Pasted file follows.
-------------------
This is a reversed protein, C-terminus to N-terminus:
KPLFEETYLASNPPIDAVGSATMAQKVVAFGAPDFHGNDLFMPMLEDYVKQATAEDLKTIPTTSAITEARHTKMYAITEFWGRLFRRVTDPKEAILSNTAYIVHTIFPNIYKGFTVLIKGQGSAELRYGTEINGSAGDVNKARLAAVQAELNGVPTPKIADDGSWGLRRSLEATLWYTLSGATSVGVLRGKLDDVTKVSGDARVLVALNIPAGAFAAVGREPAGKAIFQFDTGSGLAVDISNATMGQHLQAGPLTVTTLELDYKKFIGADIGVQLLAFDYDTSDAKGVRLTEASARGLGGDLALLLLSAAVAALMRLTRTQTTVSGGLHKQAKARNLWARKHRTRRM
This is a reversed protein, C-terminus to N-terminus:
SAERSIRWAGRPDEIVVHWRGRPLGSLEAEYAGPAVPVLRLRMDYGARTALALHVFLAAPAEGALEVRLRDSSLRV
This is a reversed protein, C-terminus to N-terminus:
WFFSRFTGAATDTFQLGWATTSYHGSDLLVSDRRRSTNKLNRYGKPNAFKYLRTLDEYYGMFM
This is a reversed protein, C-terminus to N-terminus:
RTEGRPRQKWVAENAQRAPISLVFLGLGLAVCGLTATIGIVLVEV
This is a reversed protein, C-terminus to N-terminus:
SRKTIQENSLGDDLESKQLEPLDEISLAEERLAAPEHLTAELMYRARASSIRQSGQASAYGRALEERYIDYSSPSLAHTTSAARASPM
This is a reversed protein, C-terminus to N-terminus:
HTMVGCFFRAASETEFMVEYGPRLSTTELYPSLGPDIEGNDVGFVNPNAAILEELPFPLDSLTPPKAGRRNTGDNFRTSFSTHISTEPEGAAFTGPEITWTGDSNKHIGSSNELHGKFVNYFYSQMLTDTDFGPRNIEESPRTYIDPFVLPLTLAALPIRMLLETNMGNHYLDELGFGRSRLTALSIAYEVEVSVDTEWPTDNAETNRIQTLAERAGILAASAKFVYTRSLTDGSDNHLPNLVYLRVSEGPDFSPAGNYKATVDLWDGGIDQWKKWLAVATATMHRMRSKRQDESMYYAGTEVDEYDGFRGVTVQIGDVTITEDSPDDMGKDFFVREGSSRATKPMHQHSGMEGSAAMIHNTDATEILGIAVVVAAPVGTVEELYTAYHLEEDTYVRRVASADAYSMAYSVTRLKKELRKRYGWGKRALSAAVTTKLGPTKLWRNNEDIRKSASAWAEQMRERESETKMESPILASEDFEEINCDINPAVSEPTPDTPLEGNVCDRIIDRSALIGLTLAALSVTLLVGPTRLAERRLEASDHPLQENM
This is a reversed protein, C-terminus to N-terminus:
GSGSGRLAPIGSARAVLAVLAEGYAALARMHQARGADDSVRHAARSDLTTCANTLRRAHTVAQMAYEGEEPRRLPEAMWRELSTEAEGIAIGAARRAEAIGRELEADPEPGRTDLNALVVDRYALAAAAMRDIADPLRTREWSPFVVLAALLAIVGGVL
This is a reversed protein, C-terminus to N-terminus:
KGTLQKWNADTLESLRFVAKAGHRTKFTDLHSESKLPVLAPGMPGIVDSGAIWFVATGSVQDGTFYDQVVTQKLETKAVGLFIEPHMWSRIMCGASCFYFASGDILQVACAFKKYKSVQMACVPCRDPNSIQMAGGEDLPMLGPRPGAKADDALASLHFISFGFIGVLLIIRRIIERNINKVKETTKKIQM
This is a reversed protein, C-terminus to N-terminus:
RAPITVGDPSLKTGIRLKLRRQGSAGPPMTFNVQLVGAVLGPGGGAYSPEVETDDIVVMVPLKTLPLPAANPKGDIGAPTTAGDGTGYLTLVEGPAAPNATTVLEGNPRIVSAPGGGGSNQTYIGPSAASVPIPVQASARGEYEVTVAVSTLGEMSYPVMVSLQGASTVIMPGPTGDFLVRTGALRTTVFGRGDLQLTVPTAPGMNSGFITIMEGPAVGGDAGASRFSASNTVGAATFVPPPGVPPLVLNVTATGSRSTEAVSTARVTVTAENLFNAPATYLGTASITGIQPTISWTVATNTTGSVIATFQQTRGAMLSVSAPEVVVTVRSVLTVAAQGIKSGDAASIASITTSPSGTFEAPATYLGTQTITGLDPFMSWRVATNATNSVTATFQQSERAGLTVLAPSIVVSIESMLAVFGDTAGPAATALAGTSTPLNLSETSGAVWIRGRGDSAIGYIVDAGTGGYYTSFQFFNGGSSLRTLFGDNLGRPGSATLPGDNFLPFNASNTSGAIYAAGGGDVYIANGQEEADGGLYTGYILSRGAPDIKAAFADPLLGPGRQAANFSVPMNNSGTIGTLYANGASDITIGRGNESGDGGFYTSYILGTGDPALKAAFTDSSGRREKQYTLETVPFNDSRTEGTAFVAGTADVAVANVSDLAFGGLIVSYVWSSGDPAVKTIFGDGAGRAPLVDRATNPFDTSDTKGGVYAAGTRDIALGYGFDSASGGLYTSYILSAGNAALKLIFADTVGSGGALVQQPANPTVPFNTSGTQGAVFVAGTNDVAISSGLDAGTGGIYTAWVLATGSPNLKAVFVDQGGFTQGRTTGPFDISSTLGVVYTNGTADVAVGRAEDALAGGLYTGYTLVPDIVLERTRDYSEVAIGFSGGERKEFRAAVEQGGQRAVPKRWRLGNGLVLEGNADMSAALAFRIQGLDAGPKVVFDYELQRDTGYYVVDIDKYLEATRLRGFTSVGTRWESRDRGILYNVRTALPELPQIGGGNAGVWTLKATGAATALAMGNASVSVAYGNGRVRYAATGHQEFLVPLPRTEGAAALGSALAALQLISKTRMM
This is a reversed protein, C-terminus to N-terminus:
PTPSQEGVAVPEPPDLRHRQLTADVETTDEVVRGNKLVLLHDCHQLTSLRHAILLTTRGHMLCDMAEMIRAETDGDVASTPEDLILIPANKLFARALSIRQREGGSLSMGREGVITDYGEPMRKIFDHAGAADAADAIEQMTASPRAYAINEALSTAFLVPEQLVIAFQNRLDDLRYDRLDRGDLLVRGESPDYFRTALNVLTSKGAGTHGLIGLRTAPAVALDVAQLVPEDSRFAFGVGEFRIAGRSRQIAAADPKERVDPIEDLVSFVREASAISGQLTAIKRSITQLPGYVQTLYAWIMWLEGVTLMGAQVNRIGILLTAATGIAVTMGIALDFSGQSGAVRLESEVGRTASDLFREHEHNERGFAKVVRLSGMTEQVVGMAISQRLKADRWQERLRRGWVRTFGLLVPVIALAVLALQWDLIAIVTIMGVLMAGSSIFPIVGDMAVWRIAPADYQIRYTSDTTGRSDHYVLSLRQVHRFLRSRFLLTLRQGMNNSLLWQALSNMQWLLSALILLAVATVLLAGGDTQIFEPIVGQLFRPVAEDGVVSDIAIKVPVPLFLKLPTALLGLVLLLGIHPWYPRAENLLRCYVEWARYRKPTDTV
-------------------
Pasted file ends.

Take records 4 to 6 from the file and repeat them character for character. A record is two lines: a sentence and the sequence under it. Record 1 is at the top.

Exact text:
This is a reversed protein, C-terminus to N-terminus:
RTEGRPRQKWVAENAQRAPISLVFLGLGLAVCGLTATIGIVLVEV
This is a reversed protein, C-terminus to N-terminus:
SRKTIQENSLGDDLESKQLEPLDEISLAEERLAAPEHLTAELMYRARASSIRQSGQASAYGRALEERYIDYSSPSLAHTTSAARASPM
This is a reversed protein, C-terminus to N-terminus:
HTMVGCFFRAASETEFMVEYGPRLSTTELYPSLGPDIEGNDVGFVNPNAAILEELPFPLDSLTPPKAGRRNTGDNFRTSFSTHISTEPEGAAFTGPEITWTGDSNKHIGSSNELHGKFVNYFYSQMLTDTDFGPRNIEESPRTYIDPFVLPLTLAALPIRMLLETNMGNHYLDELGFGRSRLTALSIAYEVEVSVDTEWPTDNAETNRIQTLAERAGILAASAKFVYTRSLTDGSDNHLPNLVYLRVSEGPDFSPAGNYKATVDLWDGGIDQWKKWLAVATATMHRMRSKRQDESMYYAGTEVDEYDGFRGVTVQIGDVTITEDSPDDMGKDFFVREGSSRATKPMHQHSGMEGSAAMIHNTDATEILGIAVVVAAPVGTVEELYTAYHLEEDTYVRRVASADAYSMAYSVTRLKKELRKRYGWGKRALSAAVTTKLGPTKLWRNNEDIRKSASAWAEQMRERESETKMESPILASEDFEEINCDINPAVSEPTPDTPLEGNVCDRIIDRSALIGLTLAALSVTLLVGPTRLAERRLEASDHPLQENM